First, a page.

Besides that, here are some eligibility criteria for E-2 visas:

  • The investment made must be in a real operating company. If it’s a paper organization, then the application will be rejected.
  • It must generate substantial income, more than just provide a living for the investor and the family members.
  • The investor must be in control of the funds and has power on the board.
  • The sole reason for coming to the States is to direct or develop the organization to generate more profit.

How to Complete DS-156E?

DS-156E is a 4-page form, of which the first page contains the instructions for filling it out. It’s important to read the instructions carefully.

The form is divided into three parts, those are:

Business Profile

The questions asked in this section are:

  • Name of the US Enterprise
  • Type of Business Enterprise (whether corporate, privately owned, joint venture or any other type)
  • Headquarters/subsidiaries address in the United States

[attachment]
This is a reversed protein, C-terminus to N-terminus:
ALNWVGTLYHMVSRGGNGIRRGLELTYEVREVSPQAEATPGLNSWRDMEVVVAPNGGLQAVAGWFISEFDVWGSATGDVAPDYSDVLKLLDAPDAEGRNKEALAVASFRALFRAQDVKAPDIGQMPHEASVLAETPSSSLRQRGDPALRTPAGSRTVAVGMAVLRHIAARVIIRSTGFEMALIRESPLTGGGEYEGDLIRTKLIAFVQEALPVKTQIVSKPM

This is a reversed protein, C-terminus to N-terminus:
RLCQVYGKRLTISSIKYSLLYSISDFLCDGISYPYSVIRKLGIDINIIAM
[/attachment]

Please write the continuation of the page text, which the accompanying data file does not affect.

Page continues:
•  Date of incorporation in the United States
  • Nature of the business (whether general trade, retail, technology, manufacturing or anything else)
  • Description of the products/services
  • Name of the foreign parent company
  • Nationality of foreign entity or foreign individual owner of the US business
  •  Financial statement
  • Total investment made in the US operation


Here, you need to specify the staff members in the United States. Provide the position they hold, employment date, and nationality. 


This is where you need to provide your information if you’re applying for an E-1 or E-2 visa. Questions asked in the section are:

  • Applicant’s name